Fed. R. Civ. P. 41(b). Although the rule refers to dismissal upon motion of a defendant, the Supreme Court has made clear that a court has the inherent authority to dismiss an action sua sponte. Link v. Wabash R.R. Co., 370 U.S. 626, 630-31 (1962) ("The authority of a court to dismiss sua sponte for lack of prosecution has generally been considered an 'inherent power,' governed not by rule or statue but by the control necessarily vested in courts to manage their own affairs so as to achieve the orderly and expeditious dispositions of cases"); see also Minnette v. Time Warner, 997 F.2d 1023, 1027 (2d Cir. 1993); Taub v. Hale, 355 F.2d 201, 202 (2d Cir.), cert. denied, 384 U.S. 1007 (1966).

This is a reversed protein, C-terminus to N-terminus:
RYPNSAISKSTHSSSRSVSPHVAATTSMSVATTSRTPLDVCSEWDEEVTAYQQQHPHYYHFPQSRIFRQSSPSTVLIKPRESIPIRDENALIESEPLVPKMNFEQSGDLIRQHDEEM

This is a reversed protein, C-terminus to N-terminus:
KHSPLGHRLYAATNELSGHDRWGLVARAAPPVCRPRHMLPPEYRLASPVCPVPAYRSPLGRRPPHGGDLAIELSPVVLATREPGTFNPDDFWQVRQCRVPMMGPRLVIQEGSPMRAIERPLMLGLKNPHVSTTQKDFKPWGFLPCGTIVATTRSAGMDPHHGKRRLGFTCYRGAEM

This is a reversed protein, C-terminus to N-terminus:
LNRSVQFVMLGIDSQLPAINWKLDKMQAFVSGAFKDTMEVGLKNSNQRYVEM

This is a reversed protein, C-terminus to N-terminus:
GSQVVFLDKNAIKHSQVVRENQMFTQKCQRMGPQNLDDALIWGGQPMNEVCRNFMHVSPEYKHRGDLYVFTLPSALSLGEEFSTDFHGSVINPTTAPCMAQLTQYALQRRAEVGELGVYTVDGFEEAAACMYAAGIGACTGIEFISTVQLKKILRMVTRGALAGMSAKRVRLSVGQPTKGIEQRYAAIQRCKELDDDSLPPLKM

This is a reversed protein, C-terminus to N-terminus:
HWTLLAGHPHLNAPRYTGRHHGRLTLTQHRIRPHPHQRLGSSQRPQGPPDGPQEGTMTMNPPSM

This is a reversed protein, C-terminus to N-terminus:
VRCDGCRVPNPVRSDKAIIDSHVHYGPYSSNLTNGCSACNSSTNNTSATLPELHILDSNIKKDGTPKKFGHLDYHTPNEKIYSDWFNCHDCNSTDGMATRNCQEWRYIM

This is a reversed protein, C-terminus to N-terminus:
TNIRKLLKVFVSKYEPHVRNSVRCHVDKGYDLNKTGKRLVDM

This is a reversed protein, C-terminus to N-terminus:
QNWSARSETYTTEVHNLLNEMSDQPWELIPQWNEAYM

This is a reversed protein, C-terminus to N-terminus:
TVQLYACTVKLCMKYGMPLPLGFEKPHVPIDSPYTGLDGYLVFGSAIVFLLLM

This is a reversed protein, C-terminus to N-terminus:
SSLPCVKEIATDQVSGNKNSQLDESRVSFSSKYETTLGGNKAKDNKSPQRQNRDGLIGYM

Dismissal is warranted under Rule 41(b) where the record demonstrates a lack of due diligence by a plaintiff in the prosecution of her lawsuit. Lyell Theatre Corp. v. Loews Corp., 682 F.2d 37, 43 (2d Cir. 1982). Moreover, "[p]rejudice resulting from unreasonable delay may be presumed as a matter of law." Peart v. City of N.Y., 992 F.2d 458, 462 (2d Cir. 1993); Charles Labs, Inc. v. Banner, 79 F.R.D. 55, 57 (S.D.N.Y. 1978) ("The operative condition for a Rule 41(b) motion is lack of due diligence on the part of the plaintiff, 'not a showing by defendant that it would be prejudiced'") (quoting Messenger v. United States, 231 F.2d 328, 331 (2d Cir. 1956)). Applying these standards, courts have frequently found dismissal of a complaint justified when the plaintiff fails to take any specific or concrete actions over a substantial length of time. See, e.g., Fischer v. Dover Steamship Co., 218 F.2d 682, 683 (2d Cir. 1955) (plaintiff's failure to appear for deposition noticed seven months earlier, despite court order requiring his appearance, justified dismissal for failure to prosecute); Myvett v. Rosato, 2004 WL 1354254, *2 (S.D.N.Y. 2004) ("[t]hat nearly a year has elapsed since [plaintiff] took any steps to prosecute this case, such as responding to outstanding discovery requests, strongly counsels in favor of dismissal"); Ahmed v. I.N.S., 911 F. Supp. 132, 134 (S.D.N.Y. 1996) (plaintiff's failure to respond to motion or to respond to discovery over course of thirty-five months since complaint was filed justifies dismissal of action); West v. City of N.Y., 130 F.R.D. 522, 525 (S.D.N.Y. 1990) (plaintiff's inactivity for nineteen months warranted dismissal for failure to prosecute) (citing Chira v. Lockheed Aircraft Corp., 634 F.2d 664 (2d Cir. 1980) and other cases).